I think Paula has an opportunity here, as a public figure, as someone who is a “product of her generation,” as a representative of southern culture, etc, etc, to hold herself and those like her accountable. With all of the media attention she’s getting, a dialogue about race, about what it meant to her growing up and what it means now, about her own attitudes and those of men and women like her, is really the only way she can redeem herself. The brave thing to do would be to own up to it, and admit that yes, she is racist. She is racist like most of America is racist, not in the “I hate xyz people” sort of way, but in the casual, insidious subtle prejudice way that will take us twice as long to eradicate.

    But I don’t think she’ll do that, and so I can’t feel sorry for her. For her to ask for sympathy from the viewer for losing a handful of million dollar contracts and people “saying things about her without knowing her!” is sad and ironic given the topic of discussion… What does she think its like to be a person of color in a hostile work environment? Oh well, millions of people will rally behind her and defend her casual racism and continue to buy her products, and everyone will forget about it, and the problem will go completely unchanged.

  • Jon

    Believe the food, not the person. I haven’t trusted Paula Deen since she hid her diabetes diagnosis until her new cookbook was ready to be launched. That being said, she does provide tasty recipes.

  • Harbormom

    FINALLY! Someone who realizes this ain’t about her using a racial slur; it’s about her entire empire allowing a hostile work environment, even after numerous complaints had been brought to her attention. I think she is sincerely sorry she got her fanny in this tailspin.

  • martha

    I think what words she’s used when is pretty immaterial. The important question is whether she maintained or permitted a hostile work environment. The fact that she doesn’t address that makes me skeptical.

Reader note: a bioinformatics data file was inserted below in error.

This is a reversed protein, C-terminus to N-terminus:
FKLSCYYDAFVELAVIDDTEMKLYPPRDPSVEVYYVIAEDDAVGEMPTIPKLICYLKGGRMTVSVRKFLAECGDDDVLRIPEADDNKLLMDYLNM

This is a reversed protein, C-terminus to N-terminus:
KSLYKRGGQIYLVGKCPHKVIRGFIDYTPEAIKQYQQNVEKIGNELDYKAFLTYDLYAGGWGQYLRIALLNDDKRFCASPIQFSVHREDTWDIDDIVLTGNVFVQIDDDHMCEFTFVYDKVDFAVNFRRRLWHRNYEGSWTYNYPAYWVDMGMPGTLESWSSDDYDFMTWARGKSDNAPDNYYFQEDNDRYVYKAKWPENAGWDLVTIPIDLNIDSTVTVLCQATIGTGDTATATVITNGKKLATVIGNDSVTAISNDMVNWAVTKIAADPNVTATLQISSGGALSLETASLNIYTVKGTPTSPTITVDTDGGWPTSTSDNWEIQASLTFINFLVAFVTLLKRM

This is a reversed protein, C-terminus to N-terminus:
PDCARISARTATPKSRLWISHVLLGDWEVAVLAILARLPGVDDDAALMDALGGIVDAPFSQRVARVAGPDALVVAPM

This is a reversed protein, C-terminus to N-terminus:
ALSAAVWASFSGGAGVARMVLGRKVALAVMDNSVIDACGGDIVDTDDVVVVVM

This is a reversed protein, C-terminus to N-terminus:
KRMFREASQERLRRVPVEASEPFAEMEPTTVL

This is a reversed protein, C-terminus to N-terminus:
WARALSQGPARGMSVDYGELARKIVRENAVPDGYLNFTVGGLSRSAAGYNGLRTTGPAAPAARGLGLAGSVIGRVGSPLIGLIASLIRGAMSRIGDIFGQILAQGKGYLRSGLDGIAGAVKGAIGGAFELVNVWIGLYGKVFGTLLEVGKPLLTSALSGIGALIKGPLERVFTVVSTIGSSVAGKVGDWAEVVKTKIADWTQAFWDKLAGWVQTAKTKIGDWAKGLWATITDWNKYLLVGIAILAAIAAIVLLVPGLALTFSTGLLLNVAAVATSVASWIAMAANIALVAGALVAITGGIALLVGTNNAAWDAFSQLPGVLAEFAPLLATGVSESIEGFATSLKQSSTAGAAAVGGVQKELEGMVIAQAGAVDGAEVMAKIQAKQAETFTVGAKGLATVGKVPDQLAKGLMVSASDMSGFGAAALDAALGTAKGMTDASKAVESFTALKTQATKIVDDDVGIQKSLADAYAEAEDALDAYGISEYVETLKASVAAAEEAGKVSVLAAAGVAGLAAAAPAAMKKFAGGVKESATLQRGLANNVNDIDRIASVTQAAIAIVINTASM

Meanwhile, I think a lot of what’s going on is a reaction to the fact that she’s Peter Principled herself into a position in American culture and cuisine that she simply has never deserved on the merits. That makes her position up there on that pinnacle extremely insecure as we now see.

    All the tears — alligator or genuine aside — she’s at a retirement age and she can retire more than comfortably on the fortune she’s already amassed. That should be enough once this furor has died down. And I hope, IF she has allowed racial or gender discrimination, the employees who may have been victims of it can say as much in time.

  • JK

    I think we run into this problem a lot discussion race in America, because in most people’s mind a “racist” is a Nazi or a KKK member, and so everyone is very quick to distance themselves from these images.

    The fact is that everyone has prejudiced thoughts, tendencies, and has probably said or thought something racist in their lives. They are products of their environment, as you say. They are ignorant or misinformed. Are they “racists”? Maybe not in the scary, frothing hate way, but they have racist tendencies.

    But Paula Dean is a public figure and modern business woman. She has been a public figure for long enough to know what is and is not acceptable, and it is no one’s responsibility but hers to make sure she is informed. You made a comment in private to one person. When she says something like this it goes out to millions, and she knows it. The truth is she thought she could get away with it. The allegations were about a hostile work environment, not one word spoken one time. Her statement that she “cant know what offends people” is ridiculous. If you know that, now, shouldn’t she?

  • James

    Sorry, I am not buying it.

  • Lydia

    I think she is sincerely sorry her feelings were made public. I read the deposition… not pretty. Not prettay tah-tol.

  • Anonymous

    Late response — I wouldn’t recommend The Lady & Sons regardless of this controversy. Everything on the buffet is so drenched in salt you can barely discern the flavors. It was an enjoyable experience to visit there, and there’s a great little gift shop attached to the restaurant, but anyone who has to restrict sodium (like my dad) woudl positively have a stroke eating there.